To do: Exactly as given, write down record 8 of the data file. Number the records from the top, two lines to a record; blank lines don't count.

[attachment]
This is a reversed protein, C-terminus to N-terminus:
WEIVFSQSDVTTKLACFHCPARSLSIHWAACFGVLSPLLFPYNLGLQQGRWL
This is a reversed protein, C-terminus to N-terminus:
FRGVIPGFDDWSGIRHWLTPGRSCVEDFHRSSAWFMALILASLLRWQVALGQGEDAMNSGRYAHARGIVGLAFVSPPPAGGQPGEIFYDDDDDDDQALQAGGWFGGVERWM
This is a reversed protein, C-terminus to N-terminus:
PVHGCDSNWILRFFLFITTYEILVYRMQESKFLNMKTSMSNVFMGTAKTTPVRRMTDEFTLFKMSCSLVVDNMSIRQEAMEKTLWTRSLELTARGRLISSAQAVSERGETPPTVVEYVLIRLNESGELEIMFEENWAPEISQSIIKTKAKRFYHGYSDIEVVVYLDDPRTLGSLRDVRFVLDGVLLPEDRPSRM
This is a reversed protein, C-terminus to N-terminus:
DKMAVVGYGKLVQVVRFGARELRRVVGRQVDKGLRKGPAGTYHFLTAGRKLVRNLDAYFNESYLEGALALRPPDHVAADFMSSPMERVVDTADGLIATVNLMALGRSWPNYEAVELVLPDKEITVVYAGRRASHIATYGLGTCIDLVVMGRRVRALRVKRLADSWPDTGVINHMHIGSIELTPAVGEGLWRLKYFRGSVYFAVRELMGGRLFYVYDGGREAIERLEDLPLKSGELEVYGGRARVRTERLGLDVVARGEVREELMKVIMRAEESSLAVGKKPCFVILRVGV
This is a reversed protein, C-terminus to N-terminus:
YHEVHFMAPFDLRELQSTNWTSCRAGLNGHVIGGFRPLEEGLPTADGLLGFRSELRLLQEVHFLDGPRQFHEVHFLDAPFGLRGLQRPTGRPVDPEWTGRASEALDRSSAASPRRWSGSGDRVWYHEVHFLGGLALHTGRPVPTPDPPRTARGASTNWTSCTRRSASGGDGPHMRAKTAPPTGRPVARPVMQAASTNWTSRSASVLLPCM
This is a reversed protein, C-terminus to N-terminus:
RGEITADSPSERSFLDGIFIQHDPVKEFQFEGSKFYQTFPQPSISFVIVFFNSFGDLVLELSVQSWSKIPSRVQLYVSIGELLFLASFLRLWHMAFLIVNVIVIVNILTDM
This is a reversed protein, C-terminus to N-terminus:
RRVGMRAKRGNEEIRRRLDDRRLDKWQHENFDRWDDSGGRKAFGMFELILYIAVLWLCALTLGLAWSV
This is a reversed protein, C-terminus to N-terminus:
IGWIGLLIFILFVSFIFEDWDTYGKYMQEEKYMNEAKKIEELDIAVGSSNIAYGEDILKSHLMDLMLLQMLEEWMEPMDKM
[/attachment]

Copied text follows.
This is a reversed protein, C-terminus to N-terminus:
IGWIGLLIFILFVSFIFEDWDTYGKYMQEEKYMNEAKKIEELDIAVGSSNIAYGEDILKSHLMDLMLLQMLEEWMEPMDKM